I'm an SHO, but I don't have your typical ward based job. In the last four years I have treated in jungles, underwater (in scuba gear), 5m from a gorilla, up a volcano, on a beach, at altitude, on safari, in a bog and on a boat. Expedition medicine is a great way to travel the world, take time out whist expanding your CV, and be physically and mentally challenged and develop your skill and knowledge base.
As a doctor, you can undertake expeditions during your 'spare time' but it is more common for doctors to go on expeditions between F2 and specialty training. This is the ideal time either because you have been working for the last 7 years and either you need a break, the NHS has broken you, or you don't know what you want to do with your career and need time to think. At this point I would recommend using your F2 course/study budget on an Expedition Medicine course. They are expensive, but the knowledge and skill base you gain makes you more prepared and competitive for expedition jobs.
There are many types of Expedition Medicine jobs ranging from endurance sports races to scientific expeditions. Although the jobs differ, there are many ailments common to all. You should expect to treat diarrhoea and vomiting, insect bites, blisters, cuts, injuries, and GP complaints such headaches and exacerbations of chronic illnesses. More serious injuries and illnesses can occur so it is good to be prepared as possible. To help, ensure your medical kit is labelled and organised e.g. labelled cannulation kit, emergency kit is always accessible and you are familiar with the casevac plan.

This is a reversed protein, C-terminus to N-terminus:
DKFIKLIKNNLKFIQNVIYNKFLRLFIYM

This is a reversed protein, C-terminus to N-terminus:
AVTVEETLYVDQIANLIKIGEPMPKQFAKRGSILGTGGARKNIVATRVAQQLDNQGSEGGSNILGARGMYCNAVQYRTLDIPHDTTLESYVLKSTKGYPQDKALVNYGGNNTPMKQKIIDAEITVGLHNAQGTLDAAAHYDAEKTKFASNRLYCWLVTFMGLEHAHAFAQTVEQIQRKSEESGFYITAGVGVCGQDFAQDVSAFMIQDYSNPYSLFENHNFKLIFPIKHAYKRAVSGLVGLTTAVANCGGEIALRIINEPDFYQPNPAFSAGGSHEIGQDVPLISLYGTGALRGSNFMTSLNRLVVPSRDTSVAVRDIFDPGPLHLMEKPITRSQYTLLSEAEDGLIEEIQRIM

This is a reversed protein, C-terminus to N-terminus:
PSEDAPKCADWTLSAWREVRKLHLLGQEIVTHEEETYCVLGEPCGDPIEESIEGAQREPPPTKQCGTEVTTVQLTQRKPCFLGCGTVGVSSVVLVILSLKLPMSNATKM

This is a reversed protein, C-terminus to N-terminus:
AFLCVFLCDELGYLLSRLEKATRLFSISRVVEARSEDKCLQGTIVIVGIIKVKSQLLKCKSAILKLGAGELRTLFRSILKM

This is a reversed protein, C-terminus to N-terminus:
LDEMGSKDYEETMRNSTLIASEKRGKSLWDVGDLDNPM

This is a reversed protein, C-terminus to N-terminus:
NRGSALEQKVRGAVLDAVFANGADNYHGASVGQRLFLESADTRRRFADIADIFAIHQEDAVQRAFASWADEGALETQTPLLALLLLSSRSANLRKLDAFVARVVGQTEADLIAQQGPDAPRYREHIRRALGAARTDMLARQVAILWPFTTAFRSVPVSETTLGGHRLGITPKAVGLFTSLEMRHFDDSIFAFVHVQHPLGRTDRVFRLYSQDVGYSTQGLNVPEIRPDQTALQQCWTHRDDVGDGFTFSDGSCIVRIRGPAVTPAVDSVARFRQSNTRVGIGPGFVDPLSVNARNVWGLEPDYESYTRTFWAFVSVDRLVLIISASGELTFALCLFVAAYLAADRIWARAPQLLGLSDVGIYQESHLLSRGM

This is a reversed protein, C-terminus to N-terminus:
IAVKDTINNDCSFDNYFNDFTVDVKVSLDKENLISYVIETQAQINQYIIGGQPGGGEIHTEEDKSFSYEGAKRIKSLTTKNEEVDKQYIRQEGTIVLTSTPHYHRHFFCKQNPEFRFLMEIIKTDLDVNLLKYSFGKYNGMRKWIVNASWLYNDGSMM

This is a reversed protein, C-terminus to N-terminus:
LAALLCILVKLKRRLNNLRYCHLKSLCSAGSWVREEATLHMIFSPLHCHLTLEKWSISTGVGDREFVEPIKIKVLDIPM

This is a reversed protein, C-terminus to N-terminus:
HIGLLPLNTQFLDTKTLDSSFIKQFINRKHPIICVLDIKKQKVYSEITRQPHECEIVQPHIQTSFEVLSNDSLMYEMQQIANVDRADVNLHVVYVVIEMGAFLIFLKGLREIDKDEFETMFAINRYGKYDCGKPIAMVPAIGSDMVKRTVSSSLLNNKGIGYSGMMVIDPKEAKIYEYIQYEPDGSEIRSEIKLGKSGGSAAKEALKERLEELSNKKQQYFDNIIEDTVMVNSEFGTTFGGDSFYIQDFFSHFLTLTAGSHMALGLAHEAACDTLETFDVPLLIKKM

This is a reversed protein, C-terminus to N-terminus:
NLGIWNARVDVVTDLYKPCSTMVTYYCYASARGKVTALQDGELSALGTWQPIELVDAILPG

Your role as an Expedition Medic involves more that the treatment of clients. A typical job also includes client selection and education, risk assessment, updating casevac plans, stock-checking kit, health promotion, project management and writing debriefs.
What's Right For You?
If you're keen to do Expedition Medicine, first think about where you want to go and then for how long. Think hard about these choices. A 6 month expedition through the jungle sounds exciting, but if you don't like spiders, creepy-crawlies and leaches, and the furthest you have travelled is an all-inclusive to Mallorca, then it might be best to start with a 4 week expedition in France. When you have an idea of what you want to do there are many organisations that you can apply to, including:
Across the Divide
Doctors Without Borders
Royal Geographical Society
Each organisation will have different aims, clients, resources and responsibilities so pick one that suits you.
Have fun and feel free to post any question below.